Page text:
In July 2013, Jo took on the role of principal facilitator in the pilot phase of the Defence Abuse Taskforce’s restorative engagement process. In late 2015, Jo became chair of the Amoonguna Aboriginal Trust in Alice Springs after successfully co-mediating the Amoonguna's dispute with the Northern Territory Government. Who's Who Legal 2017 placed her third on the list of mediators active in Australia. Jo is on the faculty of MATA (UK) at their biennial mediator retreats in Italy, and is a member of CIMJ, Conférence Internationale de Médiation pour la Justice. Jo speaks fluent French, German and Italian and lives part of each year in Paris.
To walk this land together: the search for an Australian mediation model
If there were a peculiarly Australian way of mediating, would it take the form of a model, or a change in the mediator's role and approach?
This lecture proposes that it is not a new model of mediation Australia needs. We can readily adapt existing approaches and models as mediation frameworks rather than scripts. What is required is an insistence on the development of mediators' intercultural and cross-cultural expertise in one of the mloost diverse societies in the world.
Broad intercultural expertise is fundamental - and hard to find. Beyond it lies something more: a commitment to understanding the nature of the power and social relations between Indigenous and non-Indigenous Australians.
Absent these skills, sustainable solutions to the resource and environmental challenges facing Australia are unlikely. The capacity to engage Indigenous stakeholders as traditional custodians of the land, whether they are holders of Native Title or not, will simultaneously address environmental issues and two centuries of inequity to the benefit of all.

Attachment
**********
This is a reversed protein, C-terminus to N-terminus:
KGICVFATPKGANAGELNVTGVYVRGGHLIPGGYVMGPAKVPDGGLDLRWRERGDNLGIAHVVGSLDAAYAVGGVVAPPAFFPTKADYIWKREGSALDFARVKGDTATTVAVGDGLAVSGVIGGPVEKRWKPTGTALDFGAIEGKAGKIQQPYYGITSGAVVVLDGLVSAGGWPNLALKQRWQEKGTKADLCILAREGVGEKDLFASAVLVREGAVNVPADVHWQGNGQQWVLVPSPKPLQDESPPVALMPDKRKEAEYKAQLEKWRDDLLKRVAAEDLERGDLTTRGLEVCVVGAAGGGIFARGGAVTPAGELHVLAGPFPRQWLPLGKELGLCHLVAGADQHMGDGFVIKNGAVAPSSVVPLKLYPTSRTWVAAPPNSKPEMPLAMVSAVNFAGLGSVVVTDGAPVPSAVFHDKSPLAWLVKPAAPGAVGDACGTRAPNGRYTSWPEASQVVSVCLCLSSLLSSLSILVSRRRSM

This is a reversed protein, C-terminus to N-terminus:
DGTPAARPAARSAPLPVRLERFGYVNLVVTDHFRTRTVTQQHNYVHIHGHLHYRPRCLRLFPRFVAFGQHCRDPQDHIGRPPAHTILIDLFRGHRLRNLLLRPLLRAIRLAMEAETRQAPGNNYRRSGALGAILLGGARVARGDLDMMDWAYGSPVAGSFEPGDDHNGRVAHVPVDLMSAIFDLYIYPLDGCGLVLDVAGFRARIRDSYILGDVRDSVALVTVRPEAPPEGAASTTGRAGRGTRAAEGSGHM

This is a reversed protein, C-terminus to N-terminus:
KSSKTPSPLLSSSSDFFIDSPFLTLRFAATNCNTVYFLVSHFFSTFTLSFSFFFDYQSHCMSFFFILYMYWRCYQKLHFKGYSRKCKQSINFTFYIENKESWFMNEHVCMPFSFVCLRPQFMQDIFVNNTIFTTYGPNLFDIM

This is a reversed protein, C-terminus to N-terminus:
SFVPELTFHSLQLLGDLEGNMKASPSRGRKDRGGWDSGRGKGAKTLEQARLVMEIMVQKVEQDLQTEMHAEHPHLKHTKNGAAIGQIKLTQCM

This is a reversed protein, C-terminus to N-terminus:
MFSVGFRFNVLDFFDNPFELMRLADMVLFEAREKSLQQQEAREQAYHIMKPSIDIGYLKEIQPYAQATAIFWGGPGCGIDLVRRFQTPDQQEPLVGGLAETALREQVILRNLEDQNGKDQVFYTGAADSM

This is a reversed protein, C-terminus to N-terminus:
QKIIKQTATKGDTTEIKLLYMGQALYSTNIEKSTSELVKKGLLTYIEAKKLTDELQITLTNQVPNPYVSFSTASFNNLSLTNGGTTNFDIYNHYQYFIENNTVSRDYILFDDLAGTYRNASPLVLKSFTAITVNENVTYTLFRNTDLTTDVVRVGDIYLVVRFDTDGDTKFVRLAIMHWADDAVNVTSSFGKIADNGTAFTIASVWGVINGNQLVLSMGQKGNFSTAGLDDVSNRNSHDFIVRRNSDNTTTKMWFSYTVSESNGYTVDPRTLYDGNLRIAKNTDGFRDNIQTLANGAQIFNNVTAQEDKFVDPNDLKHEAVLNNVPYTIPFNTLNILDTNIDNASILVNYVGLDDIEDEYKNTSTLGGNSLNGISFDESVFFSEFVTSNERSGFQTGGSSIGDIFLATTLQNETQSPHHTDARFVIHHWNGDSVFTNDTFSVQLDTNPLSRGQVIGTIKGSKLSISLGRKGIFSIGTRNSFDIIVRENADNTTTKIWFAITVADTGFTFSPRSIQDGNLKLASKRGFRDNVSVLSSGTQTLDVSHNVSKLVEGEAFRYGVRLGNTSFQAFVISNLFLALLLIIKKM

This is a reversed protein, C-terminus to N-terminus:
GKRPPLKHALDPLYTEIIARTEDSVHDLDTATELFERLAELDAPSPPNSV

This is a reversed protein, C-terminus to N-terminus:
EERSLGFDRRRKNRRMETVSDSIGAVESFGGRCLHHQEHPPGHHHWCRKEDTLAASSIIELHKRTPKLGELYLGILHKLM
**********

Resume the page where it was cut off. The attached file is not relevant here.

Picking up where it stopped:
Dr Bruce Oswald
Dr Bruce 'Ossie' Oswald’s is a Professor at Melbourne Law School and the Director of the Asia Pacific Centre for Military Law. His interests in law and practice are in the areas of international humanitarian law, peace operations, state building, accountability and responsibility, and the application of human rights law to military operations.
Ossie has served in the Australian Regular Army as a legal officer. He has seen operations service in Rwanda, the Former Yugoslavia, East Timor, Iraq and Afghanistan. Ossie continues to serve as a Colonel in the Australian Army Reserves.
The Use of Force in UN Peacekeeping Operations
The primary purpose of this seminar is to consider the legal framework governing the use of force in self-defence by UN peacekeepers. The seminar will begin by outlining the evolution of the doctrine of self-defence in UN peacekeeping operations; and will explain how this doctrine is applied today. Dr Oswald will then discuss several legal issues that arise from the UN’s approach to the use of force in self-defence and explain how this approach runs counter to the common law understanding of self-defence. Dr Oswald will explain how the differences between UN self-defence and common law self-defence raises several serious legal accountability issues for troop contributing countries.